THE ghosts of the past are coming back to haunt the residents of Swat Valley in the Malakand Division. Several recent incidents indicate that militants are reasserting themselves in the area, and have become emboldened enough to commit brazen acts of violence that hark back to the bad old days.
Last week, PTI MPA Malik Liaquat Khan was seriously injured and three others were killed in Lower Dir when the vehicle in which he was travelling came under attack by militants. A few days later a video surfaced on social media showing a man claiming to be a member of the TTP interrogating an army major whose hands had evidently been tied behind his back, and asserting that the militants had taken him and two others — a DSP and a soldier — hostage. A jirga later successfully negotiated the release of the captives.
These are highly disturbing indicators that have alarmed the people, many of whom turned out in various parts of KP to protest against the resurgent Taliban. A revival of the horrors witnessed during the years when the TTP’s Swat chapter led by Mullah Fazlullah — who was later to become the TTP emir — was in control of the area cannot be countenanced.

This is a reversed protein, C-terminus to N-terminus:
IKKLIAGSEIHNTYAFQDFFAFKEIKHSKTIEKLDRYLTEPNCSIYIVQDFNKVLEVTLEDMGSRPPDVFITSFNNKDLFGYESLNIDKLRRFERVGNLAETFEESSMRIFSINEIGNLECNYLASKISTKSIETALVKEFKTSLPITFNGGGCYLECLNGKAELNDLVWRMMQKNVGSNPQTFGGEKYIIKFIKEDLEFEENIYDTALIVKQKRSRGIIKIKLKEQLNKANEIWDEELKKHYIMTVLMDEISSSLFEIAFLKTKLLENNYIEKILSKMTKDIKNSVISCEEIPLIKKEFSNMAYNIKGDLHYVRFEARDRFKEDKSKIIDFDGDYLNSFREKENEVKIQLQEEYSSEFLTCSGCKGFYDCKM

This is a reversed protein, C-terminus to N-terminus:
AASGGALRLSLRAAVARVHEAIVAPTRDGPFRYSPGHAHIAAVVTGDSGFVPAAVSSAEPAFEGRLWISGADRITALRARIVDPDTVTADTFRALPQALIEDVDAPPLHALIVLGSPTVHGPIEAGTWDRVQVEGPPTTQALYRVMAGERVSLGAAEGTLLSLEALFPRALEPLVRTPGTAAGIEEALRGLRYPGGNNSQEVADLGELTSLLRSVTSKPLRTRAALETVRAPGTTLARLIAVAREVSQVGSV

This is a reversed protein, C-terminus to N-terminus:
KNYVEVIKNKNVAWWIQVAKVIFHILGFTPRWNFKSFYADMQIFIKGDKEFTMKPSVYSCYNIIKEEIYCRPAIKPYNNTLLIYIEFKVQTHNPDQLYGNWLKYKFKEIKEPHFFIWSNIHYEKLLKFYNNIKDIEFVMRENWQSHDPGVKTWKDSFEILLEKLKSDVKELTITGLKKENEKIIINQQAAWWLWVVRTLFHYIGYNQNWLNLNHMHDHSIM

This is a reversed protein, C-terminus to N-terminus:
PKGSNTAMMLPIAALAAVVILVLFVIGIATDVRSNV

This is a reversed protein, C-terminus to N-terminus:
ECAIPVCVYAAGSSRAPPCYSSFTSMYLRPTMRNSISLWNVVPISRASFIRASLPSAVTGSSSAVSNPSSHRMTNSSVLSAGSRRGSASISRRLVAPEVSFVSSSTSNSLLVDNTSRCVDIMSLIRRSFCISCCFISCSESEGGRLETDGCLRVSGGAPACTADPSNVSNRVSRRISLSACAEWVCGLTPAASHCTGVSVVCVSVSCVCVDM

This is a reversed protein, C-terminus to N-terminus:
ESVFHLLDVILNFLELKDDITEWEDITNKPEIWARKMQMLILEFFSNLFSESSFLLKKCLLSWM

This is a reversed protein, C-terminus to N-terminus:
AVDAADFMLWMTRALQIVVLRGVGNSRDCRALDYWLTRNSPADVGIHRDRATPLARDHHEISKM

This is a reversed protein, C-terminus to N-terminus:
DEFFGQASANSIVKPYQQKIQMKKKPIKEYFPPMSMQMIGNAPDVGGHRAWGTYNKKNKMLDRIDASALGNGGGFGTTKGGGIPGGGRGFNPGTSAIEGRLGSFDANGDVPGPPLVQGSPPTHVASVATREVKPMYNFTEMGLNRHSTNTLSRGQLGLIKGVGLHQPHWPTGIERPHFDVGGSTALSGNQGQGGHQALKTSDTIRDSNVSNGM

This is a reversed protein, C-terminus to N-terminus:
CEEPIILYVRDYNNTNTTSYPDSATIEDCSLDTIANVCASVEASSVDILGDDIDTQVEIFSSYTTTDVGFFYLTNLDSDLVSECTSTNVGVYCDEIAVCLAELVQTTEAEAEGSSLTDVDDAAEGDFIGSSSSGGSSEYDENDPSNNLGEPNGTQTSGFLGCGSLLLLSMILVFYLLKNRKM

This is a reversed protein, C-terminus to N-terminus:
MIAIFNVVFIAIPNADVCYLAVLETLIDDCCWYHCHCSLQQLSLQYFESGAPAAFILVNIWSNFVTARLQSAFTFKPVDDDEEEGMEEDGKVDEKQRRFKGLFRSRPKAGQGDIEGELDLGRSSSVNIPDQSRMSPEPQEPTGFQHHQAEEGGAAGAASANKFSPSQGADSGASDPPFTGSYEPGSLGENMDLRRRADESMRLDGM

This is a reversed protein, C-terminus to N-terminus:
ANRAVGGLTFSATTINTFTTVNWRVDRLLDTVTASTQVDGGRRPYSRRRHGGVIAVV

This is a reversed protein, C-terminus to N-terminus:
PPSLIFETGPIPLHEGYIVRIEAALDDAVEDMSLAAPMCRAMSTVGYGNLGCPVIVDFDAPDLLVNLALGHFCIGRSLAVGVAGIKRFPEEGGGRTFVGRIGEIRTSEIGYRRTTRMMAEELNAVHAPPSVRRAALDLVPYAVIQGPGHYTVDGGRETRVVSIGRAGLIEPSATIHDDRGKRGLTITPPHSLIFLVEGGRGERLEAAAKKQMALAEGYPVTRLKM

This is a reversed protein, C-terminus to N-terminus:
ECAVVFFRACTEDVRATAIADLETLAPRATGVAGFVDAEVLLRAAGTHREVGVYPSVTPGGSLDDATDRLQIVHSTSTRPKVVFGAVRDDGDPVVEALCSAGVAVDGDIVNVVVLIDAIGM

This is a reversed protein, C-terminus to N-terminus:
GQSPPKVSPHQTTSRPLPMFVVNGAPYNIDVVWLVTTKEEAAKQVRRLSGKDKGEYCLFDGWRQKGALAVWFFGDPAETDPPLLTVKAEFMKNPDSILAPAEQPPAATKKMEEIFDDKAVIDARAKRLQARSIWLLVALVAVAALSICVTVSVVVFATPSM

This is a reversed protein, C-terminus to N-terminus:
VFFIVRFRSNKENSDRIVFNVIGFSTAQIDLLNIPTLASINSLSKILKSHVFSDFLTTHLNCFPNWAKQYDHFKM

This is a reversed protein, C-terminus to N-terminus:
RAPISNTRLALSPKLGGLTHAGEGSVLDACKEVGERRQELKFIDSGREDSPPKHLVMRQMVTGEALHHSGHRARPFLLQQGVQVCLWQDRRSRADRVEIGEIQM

When the cleric first began inciting rebellion in fiery sermons on illegal FM frequencies in the mid-2000s, he caught the locals’ attention. Fed up with the dysfunctional governance and judicial system in the area, many were swayed by the words of the ‘Radio Mullah’; women even donated their jewellery to his cause.
The state apparatus was curiously lethargic to his tirades in which he also railed against girls’ education and polio vaccination. But the brutalities visited upon the locals by the militants when they held much of Malakand Division in their grip shocked the nation.
It took two kinetic operations to flush them out and establish the writ of the state in the area. That writ is once again being tested, and this time the authorities must not allow violent extremists a comeback.
While Mullah Fazlullah was killed in a US drone strike in Afghanistan in 2018, others from his outfit have been taking refuge in that country’s Kunar province which borders Dir, and from where they are believed to have crossed over into Pakistan.
There have been increasing reports over the past month about them establishing their presence in the area. But that begs the question why, of all the TTP chapters, are only militants from the Swat chapter evidently returning home? What are the terms of the ceasefire that the Pakistani state has agreed with them? Have they been allowed to return without laying down their arms, contrary to what had been publicly stated?
There is fear and confusion all around. It is for the state to bring clarity to the situation. The people have a right to know.
Published in Dawn, August 12th, 2022